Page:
Scallop row: UK and French fishermen strike a deal
British and French fishermen have reached a deal to end the scrap over scallops in the English Channel.
The agreement, starting on Tuesday, will see larger British boats withdrawing in return for greater fishing rights elsewhere.
In August, boats collided and fishermen threw stones at each other as the French accused UK boats of depleting scallop stocks.
British fishermen said they were legally entitled to fish there.
Under the terms of the new deal, UK scallop dredgers over 15m long will leave the scallop beds off the coast of Normandy from midnight for six weeks.
In return, France will transfer fishing rights for scallops in areas such as the Irish Sea.
Smaller British boats are not restricted under the deal and can continue to fish in the Bay of Seine, where the row broke out.
Fisheries minister George Eustice said: "I commend the UK fishing industry for its patience throughout negotiations and welcome this pragmatic outcome."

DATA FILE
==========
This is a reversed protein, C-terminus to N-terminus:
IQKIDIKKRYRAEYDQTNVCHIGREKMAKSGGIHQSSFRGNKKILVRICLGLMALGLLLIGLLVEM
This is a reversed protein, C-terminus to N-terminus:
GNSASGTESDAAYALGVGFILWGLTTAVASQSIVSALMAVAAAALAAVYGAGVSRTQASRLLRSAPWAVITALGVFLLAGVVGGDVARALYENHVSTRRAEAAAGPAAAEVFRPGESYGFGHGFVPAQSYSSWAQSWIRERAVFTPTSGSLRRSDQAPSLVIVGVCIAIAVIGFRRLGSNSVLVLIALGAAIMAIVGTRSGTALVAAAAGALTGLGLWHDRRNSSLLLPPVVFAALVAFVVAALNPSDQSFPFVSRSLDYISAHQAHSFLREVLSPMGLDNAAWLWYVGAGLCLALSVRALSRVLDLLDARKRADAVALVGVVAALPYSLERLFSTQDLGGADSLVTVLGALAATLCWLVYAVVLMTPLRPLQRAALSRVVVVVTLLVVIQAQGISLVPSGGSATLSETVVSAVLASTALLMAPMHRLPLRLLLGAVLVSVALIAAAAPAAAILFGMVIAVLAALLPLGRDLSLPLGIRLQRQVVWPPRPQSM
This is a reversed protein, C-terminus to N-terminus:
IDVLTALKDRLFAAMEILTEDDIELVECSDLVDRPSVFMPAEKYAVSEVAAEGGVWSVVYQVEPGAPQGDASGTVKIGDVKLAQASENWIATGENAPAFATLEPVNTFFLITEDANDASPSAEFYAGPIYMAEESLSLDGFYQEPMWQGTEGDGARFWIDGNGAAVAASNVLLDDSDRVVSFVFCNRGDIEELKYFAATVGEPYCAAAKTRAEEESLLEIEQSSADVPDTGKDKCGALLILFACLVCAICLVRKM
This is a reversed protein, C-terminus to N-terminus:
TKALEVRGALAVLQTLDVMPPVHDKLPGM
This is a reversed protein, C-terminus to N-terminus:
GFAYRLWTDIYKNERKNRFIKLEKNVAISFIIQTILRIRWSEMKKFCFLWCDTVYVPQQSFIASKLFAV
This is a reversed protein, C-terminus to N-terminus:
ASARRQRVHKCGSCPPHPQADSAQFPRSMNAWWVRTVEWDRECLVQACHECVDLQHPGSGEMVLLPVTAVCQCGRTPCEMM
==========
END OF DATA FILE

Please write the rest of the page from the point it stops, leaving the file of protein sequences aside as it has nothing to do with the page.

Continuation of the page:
There have been tensions over scallop supplies in the area for 15 years.
French rules prevent scallop fishing between 15 May and 1 October - allowing stocks to recover in the spawning season - but British boats can fish year-round.
Over the past five years a deal kept the peace, with larger British boats staying out of the area in return for more fishing rights elsewhere.
That deal lapsed, but when UK boats returned overnight on August 27 they were met by around 40 French craft and pelted with rocks. French police said both sides threw missiles.
The action was condemned by Mike Park, chief executive of the Scottish White Fish Producers Association, as "high seas piracy".
About 1,350 jobs depend on the £120m UK scallop industry. About 60% of the catch is exported - with much of it being bought by the French.
But experts warned in 2016 that the fishing effort by France, the UK, Belgium and Ireland in the Bay of Seine was depleting stocks too fast.
An earlier attempt to broker a deal was scuppered. The UK and France had tried to reach an agreement which would see all British boats staying out of the disputed territory during the French no-fishing period.
But the parties could not agree on the compensation package for British boats, which had been free to harvest scallops there throughout the year.